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Bag of Devouring

Gorbacz's page

Pathfinder Adventure Path, Campaign Setting, Companion Subscriber. Pathfinder Society Member. 12,456 posts (12,587 including aliases). 87 reviews. No lists. 1 wishlist. 1 Pathfinder Society character. 10 aliases.



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That's how you do Player Companions and get the reviewer drunk, too!

*****

My oh my. Have we gone a looong way since Blood of the Elements.

This is a Player Companion which focuses on precisely 7 furry (bite me) races of Golarion. Okay, Gripplis aren't furry. OKAY, NEITHER ARE THE SNAKE GUYS. LIKE I SAID, BITE ME.

This could have been a disasterpiece, with each race getting 2 pages of lore on the race, 1 page of lore on its homeland, 3 racial traits, 2 feats and 1 spell.

It isn't.

See, somebody, and by "somebody" I mean the indomitable Alex Augunas, the intrepid John Compton and the ever incredible Crystal Frasier *waves The Crystal Fanclub Banner furiously*, working under developing gaze of the invincible Mark Moreland, figured out that you can tell a story using mechanics. Because when you write an archetype that's called "Prowler at the World's End" or a feat that's called Lovable Scoundrel, you're conveying lore through crunch. Which is kind of a smart thing to do if you have just 32 pages AND need to set aside some space for supergeil af artwork like the kitsune on pages 13 and 14.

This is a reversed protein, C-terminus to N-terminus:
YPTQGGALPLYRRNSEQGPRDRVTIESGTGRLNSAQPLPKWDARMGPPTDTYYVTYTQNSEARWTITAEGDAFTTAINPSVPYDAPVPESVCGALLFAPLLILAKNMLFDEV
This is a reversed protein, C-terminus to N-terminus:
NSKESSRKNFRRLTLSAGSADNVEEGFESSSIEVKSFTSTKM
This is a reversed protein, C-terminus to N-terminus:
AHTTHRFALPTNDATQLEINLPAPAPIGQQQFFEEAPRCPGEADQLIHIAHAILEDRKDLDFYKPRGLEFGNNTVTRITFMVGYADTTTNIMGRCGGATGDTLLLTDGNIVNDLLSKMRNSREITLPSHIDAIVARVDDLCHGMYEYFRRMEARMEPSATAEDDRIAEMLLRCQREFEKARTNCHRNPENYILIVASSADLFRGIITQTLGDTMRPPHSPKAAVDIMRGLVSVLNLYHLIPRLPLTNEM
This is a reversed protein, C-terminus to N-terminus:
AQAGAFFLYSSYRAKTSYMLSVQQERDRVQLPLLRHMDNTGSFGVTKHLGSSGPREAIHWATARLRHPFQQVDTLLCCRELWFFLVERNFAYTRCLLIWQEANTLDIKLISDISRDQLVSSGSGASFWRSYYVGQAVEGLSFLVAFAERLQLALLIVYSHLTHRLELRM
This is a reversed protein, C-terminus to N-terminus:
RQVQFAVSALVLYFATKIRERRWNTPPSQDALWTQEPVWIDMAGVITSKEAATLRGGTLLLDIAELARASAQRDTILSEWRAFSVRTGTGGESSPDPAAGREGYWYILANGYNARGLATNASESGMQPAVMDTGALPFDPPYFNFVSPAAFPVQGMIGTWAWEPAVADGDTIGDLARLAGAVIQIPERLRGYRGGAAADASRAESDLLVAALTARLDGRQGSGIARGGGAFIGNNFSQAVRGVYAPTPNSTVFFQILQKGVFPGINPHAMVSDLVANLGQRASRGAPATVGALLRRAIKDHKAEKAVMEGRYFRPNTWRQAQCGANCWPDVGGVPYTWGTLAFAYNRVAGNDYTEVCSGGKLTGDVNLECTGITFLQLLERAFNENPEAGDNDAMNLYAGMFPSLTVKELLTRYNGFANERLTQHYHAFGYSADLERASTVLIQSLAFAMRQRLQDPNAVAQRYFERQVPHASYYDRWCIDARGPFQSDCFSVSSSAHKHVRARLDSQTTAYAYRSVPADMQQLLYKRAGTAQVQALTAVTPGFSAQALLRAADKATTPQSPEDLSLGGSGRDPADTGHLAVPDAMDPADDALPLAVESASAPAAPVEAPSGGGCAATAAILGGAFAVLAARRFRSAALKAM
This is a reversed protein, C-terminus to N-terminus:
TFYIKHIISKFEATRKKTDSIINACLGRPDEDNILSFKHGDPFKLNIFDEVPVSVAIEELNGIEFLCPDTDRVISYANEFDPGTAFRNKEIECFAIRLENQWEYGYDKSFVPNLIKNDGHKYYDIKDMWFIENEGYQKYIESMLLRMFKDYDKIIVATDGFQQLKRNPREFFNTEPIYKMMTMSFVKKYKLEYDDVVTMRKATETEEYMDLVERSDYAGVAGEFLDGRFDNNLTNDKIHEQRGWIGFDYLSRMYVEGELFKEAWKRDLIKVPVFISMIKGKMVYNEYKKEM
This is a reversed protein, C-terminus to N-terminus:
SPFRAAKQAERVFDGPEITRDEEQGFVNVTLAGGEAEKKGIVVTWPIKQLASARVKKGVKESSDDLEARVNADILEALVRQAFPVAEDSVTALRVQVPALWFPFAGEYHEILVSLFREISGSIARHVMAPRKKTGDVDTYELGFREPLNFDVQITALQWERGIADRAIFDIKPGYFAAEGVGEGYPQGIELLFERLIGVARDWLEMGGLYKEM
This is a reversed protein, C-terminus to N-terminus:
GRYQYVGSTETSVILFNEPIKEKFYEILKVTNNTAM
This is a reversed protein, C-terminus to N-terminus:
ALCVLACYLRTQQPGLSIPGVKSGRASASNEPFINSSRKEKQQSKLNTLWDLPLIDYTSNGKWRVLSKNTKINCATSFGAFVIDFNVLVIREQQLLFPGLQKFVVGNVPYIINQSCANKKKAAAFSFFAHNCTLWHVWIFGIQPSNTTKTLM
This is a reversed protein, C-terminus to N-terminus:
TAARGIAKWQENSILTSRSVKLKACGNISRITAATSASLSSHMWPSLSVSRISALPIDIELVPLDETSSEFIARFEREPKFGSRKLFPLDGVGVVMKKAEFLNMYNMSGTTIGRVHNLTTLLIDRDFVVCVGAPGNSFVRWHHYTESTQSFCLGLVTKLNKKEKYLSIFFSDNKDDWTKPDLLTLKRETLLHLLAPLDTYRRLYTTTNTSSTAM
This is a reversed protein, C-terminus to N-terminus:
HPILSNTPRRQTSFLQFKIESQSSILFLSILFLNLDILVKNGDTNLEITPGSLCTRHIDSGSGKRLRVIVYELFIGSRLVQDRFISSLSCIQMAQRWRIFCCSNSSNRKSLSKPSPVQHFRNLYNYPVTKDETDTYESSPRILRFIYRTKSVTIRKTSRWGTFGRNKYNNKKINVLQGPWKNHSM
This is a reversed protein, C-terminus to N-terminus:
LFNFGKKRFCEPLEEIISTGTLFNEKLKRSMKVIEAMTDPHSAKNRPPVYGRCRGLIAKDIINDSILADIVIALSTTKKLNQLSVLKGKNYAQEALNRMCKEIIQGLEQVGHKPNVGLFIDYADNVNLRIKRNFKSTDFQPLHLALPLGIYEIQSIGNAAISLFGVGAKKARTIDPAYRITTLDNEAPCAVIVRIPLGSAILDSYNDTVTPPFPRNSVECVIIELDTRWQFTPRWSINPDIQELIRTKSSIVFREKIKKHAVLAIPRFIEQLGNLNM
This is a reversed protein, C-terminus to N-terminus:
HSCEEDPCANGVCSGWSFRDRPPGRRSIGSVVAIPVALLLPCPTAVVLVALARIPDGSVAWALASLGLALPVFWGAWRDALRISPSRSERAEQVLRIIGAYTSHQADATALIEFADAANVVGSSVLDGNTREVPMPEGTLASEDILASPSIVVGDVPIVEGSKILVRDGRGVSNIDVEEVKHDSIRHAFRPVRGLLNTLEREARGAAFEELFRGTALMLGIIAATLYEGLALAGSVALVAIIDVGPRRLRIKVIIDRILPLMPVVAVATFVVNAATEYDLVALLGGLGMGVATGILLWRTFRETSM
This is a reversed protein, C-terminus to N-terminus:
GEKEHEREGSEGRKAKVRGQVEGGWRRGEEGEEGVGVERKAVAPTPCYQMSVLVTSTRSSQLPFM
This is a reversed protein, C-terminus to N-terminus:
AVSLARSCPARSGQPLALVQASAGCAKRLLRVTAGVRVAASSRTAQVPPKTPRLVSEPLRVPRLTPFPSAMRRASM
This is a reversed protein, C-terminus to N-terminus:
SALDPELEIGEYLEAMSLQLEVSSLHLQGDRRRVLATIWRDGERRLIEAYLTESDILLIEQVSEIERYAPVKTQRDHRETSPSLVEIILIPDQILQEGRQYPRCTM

Also, it doesn't hurt that the crunch is excellent. The Warp psychic discipline? I mean, this wants me to built a time machine and sent the people behind the recent Player Companions back in time and have them re-write some of the earlier books. Yes, Blood of the Elements and Blood of the This Book Isn't Really About Dhampirs. I am looking at you.

If there is any issue with this book it's the cover. I mean, it's not bad, but it's impossible to look at it while sober/not stoned. I've had to empty a vodka bottle to get this review done, which might or might not have some impact on coherency and relevance of my thought process. Bite me. It's a great book, go buy it.


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Fantastic collection of NPCs, just not Golarione-y enough

****( )

This is the third hardcover 'Codex' book from Paizo. The NPC Codex was pretty much a long list of core class NPCs. While statblocks are always useful, there was little in the way of new content, and the book was setting-agnostic.

Then came the Monster Codex. Things got better there, with some new material, although most of it was limited to monsters in question. Again, setting-agnostic.

And here is the Villain Codex, presenting no less than 20 organisations, each with several villainous NPCs. Good news: there's much more rules content here! You get archetypes, feats, spells and items which you can use with more than just the provided NPCs. Also, the provided NPCs are not just core classes, you'll find material from all Paizo hardcovers, including Occult Adventures and Ultimate Intrigue.

So, why four stars? It's still setting agnostic. If I want to integrate those into Golarion, I need to do extra work. I don't like doing extra work for my $. I respect Paizo's desire to keep the core hardcover line separated from Golarion but at this point it's becoming an awkward arrangement.